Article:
London, UK -- Victoria And Albert Museum, London runs an exhibition named 'The Photographers' Pilgrimage: Exploring Buddhist Sites in Asia' through 21 June 2009, at rooms 17a and 18a.
The picture shows Colossal Buddha, Burma, Linneaus Tripe, 1855. Museum no. 1527-1909.
Discover the beauty of Buddhist sites in this display of sepia-toned photographs. The historical and architectural significance of ancient rock-cut caves, monumental sculptures, brick-built stupas and wooden monasteries is explored.
The photographs seen here have captured picturesque ruins in remote places and unusual aspects of familiar Buddhist sites, creating aesthetically powerful images. At the same time, they perform an important documentary function, showing structures before they were restored and recording those that no longer exist.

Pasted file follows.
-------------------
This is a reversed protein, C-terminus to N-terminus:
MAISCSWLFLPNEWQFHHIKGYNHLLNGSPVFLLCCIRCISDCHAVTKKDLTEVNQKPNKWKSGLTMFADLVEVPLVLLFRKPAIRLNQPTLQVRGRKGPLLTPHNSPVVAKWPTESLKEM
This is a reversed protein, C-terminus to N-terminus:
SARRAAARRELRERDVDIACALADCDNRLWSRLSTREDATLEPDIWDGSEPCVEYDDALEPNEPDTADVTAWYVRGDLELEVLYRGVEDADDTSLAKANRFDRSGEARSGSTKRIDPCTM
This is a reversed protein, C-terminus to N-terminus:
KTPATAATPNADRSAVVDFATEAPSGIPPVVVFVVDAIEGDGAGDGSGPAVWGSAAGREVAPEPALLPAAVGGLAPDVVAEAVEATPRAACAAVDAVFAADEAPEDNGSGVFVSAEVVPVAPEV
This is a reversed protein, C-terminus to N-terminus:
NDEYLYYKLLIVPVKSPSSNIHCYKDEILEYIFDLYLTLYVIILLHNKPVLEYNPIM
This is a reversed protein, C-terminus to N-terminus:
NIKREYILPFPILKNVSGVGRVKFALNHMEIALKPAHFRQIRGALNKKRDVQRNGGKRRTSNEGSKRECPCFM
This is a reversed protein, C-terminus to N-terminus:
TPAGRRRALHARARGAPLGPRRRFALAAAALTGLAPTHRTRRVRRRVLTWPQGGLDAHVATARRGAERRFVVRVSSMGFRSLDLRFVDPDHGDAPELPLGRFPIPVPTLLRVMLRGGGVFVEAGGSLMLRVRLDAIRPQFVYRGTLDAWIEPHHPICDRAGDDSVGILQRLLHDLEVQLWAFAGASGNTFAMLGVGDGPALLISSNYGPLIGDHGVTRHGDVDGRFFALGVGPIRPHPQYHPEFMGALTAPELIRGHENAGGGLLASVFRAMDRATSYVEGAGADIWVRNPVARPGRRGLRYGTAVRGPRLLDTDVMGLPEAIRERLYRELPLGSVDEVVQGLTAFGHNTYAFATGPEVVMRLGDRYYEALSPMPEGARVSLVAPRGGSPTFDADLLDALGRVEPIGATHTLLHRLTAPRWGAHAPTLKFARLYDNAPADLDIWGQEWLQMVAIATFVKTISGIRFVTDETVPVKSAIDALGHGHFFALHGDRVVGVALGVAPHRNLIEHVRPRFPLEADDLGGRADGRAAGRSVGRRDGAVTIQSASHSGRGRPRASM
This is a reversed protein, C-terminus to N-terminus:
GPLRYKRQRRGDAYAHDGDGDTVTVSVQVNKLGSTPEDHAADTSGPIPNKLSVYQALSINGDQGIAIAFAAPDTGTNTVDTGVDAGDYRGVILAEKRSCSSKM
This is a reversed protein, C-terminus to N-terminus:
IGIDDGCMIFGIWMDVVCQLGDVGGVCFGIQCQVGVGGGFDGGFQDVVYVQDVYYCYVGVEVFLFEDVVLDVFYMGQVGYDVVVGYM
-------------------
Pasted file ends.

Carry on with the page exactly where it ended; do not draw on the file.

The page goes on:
When these images were taken, during the later decades of the 19th century, they were valued for their realistic and precise representations of architecture. They enabled scholars to study, categorise and write about Buddhist sites in a more comprehensive manner than had yet been possible. Our knowledge of Buddhist architecture is a result of this documentary process.
The display uncovers some of the highlights of the V&A's collection, showcasing the work of the photographers Linneaus Tripe in Burma and Joseph Lawton in Sri Lanka. Also included are souvenir photographs of the Longmen caves in China and a hand-tinted image of the Golden pavilion (Kinkakuji) in Japan. -- www.vam.ac.uk